Yes Way, Rosé!

‘Tis the season to drink some pink

You know that spring has finally arrived when the balmy breezes begin to blow and the perfect wine to have in your glass is anything pink. For many wine drinkers, rosé signifies the season. It has both crispness and a warmth that’s perfect for early spring, with fresh berry and fruit flavors that promise the season to come. Rosés are get their pink hue – which can range from barely blush to nearly fuchsia – via a technique called “abbreviated red wine vinification” in which red-skinned grapes are crushed and the skins remain in contact with the juice for up to three days, before the juice continues on for fermentation. It’s kind of like steeping tea. The skins lend some color and tannins to the juice. This technique means that the best rosés combine the light, lively freshness of white wines with the fruitiness and depth of reds. They also pair particularly well with a remarkable range of foods.

We always try to represent several rosé styles from different regions and terroirs. To kick off spring, we are currently pouring the following:

  • Our local favorite, Wolffer Estate Vineyard Rosé from Sagaponak, Long Island. The unique combination of loamy soils and ocean breezes from the nearby Atlantic provides Bordeaux-like conditions for these wines, which are grown sustainably by winemaker/partner Roman Roth and vineyard manager Rich Pisacano. Roth describes this wine as having “wonderful aromas of ripe apples and lilac with hints of freshly cut hay and a spritz of citrus. The mouth-feel is playful yet refined with ripe fruit flavors buoyed by vibrant acidity and elegant minerality. The wine finishes with great balance, a touch of saline and natural CO2 mousse.” It’s truly lovely.
  • From Provence, which could be considered the epicenter of all things rosé, we have an old school classic from Clos Cibonne. The wine is made almost entirely from the Tibouren grape, which is most often used as a blending grape in the region. It is rare to see it taking center stage like this. Tibouren is a Mediterranean grape that dates back several centuries. It was found in lower Mesopotamia and in Rome, and historical texts suggest that Julius Caesar enjoyed Tibur wines. It is a finicky, demanding grape that thrives only in places along the Mediterranean coast, such as the shale-filled, sunny slopes at Clos Cibonne. This wine is fresh and fruity, with notes of citrus and salinity.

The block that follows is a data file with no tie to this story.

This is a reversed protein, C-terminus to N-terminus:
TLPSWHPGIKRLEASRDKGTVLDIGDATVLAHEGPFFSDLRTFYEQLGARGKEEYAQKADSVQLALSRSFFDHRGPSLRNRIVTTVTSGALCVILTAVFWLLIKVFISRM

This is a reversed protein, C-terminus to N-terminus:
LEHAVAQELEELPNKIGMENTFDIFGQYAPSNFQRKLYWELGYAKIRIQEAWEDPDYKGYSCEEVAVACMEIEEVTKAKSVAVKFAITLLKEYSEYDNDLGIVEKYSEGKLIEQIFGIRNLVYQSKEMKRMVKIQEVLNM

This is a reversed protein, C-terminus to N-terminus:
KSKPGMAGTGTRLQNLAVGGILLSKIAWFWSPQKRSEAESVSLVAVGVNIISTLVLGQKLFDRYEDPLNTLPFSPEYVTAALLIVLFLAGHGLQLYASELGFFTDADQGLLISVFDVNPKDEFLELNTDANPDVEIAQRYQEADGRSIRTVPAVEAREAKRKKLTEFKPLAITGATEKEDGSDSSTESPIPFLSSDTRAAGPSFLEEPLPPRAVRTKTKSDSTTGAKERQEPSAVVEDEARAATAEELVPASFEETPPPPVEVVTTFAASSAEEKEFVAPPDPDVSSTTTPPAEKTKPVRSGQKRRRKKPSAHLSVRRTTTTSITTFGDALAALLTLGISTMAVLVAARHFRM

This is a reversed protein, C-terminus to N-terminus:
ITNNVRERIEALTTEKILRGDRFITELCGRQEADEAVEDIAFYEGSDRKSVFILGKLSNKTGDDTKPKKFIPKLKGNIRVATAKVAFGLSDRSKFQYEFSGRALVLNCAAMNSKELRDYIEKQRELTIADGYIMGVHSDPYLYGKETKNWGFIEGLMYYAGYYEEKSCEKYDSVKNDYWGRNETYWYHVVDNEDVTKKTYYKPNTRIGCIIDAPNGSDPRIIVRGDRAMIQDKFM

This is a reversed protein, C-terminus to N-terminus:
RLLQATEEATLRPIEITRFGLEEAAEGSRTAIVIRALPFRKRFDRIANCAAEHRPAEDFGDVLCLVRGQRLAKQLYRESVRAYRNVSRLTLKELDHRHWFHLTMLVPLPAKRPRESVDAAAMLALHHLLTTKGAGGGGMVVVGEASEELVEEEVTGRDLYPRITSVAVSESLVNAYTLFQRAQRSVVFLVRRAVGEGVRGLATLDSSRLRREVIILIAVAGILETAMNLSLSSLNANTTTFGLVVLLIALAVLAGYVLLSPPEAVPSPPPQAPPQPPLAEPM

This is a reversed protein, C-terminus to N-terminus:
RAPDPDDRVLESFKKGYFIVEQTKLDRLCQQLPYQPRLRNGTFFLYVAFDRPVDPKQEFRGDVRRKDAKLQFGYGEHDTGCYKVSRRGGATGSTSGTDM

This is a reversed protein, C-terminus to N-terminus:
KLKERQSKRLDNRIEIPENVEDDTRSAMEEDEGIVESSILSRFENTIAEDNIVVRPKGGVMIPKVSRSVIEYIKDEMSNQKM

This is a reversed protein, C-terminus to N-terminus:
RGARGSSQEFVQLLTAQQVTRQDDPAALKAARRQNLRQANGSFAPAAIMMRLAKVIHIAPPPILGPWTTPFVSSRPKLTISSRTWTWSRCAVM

• Lastly, our most full bodied rosé (perfect for this in-between, nearly spring weather) is from just outside Barcelona, Spain. Castellroig is a family-owned estate that has been producing terroir-driven wines from its own vines for 4 generations. They take terroir extremely seriously, and have identified 18 unique patches of terroir on their small property. They make incredible Cavas and still wines that speak to each parcel. The rosé is no exception. A beautiful strawberry red with red fruit aromas, it is well-structured and full-bodied, well-balanced and persistent. This is the type of rose that can stand up to heartier dishes, grilled meats, and sauces.